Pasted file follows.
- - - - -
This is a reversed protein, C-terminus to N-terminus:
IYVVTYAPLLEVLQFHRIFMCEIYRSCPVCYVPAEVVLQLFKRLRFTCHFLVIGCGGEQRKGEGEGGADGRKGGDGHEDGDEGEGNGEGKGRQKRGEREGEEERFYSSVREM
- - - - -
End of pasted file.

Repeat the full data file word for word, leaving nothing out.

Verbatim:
This is a reversed protein, C-terminus to N-terminus:
IYVVTYAPLLEVLQFHRIFMCEIYRSCPVCYVPAEVVLQLFKRLRFTCHFLVIGCGGEQRKGEGEGGADGRKGGDGHEDGDEGEGNGEGKGRQKRGEREGEEERFYSSVREM